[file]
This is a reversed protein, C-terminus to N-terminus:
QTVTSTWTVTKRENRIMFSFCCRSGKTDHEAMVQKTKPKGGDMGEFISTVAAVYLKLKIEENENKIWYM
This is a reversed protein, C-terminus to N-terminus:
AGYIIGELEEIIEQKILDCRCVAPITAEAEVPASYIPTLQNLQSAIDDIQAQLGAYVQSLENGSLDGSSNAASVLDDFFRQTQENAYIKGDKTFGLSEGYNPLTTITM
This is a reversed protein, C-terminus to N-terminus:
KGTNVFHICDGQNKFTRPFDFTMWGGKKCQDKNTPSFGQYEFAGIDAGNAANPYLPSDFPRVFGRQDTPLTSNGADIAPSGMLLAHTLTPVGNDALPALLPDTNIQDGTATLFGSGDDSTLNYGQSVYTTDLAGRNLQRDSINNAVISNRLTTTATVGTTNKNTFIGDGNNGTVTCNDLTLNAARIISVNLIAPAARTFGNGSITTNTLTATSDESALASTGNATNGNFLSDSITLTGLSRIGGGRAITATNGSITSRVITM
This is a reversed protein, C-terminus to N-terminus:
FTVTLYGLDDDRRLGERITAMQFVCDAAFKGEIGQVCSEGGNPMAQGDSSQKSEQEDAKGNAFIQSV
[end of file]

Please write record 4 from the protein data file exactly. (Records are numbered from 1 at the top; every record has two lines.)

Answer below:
This is a reversed protein, C-terminus to N-terminus:
FTVTLYGLDDDRRLGERITAMQFVCDAAFKGEIGQVCSEGGNPMAQGDSSQKSEQEDAKGNAFIQSV